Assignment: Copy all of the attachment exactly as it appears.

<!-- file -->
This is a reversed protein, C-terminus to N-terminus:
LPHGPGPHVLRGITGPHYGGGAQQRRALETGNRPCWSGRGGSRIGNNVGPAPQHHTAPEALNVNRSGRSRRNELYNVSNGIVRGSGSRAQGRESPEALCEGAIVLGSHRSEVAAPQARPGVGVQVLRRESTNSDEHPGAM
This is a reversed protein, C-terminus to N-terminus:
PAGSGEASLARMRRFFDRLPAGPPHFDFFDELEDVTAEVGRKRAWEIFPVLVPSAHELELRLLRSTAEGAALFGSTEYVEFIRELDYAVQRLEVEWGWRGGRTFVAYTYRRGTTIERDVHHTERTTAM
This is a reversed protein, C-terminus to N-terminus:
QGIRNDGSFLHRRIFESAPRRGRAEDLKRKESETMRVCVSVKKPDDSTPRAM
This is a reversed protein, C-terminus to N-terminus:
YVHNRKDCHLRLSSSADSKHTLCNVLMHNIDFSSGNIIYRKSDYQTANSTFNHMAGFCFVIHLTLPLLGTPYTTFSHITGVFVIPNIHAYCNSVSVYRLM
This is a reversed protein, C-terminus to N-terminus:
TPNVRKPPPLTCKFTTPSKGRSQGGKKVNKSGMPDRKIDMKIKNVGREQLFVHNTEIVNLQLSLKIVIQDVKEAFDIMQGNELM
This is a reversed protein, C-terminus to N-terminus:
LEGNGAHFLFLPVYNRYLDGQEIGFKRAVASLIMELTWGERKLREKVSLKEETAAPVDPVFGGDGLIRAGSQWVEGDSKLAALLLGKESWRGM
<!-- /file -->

This is a reversed protein, C-terminus to N-terminus:
LPHGPGPHVLRGITGPHYGGGAQQRRALETGNRPCWSGRGGSRIGNNVGPAPQHHTAPEALNVNRSGRSRRNELYNVSNGIVRGSGSRAQGRESPEALCEGAIVLGSHRSEVAAPQARPGVGVQVLRRESTNSDEHPGAM
This is a reversed protein, C-terminus to N-terminus:
PAGSGEASLARMRRFFDRLPAGPPHFDFFDELEDVTAEVGRKRAWEIFPVLVPSAHELELRLLRSTAEGAALFGSTEYVEFIRELDYAVQRLEVEWGWRGGRTFVAYTYRRGTTIERDVHHTERTTAM
This is a reversed protein, C-terminus to N-terminus:
QGIRNDGSFLHRRIFESAPRRGRAEDLKRKESETMRVCVSVKKPDDSTPRAM
This is a reversed protein, C-terminus to N-terminus:
YVHNRKDCHLRLSSSADSKHTLCNVLMHNIDFSSGNIIYRKSDYQTANSTFNHMAGFCFVIHLTLPLLGTPYTTFSHITGVFVIPNIHAYCNSVSVYRLM
This is a reversed protein, C-terminus to N-terminus:
TPNVRKPPPLTCKFTTPSKGRSQGGKKVNKSGMPDRKIDMKIKNVGREQLFVHNTEIVNLQLSLKIVIQDVKEAFDIMQGNELM
This is a reversed protein, C-terminus to N-terminus:
LEGNGAHFLFLPVYNRYLDGQEIGFKRAVASLIMELTWGERKLREKVSLKEETAAPVDPVFGGDGLIRAGSQWVEGDSKLAALLLGKESWRGM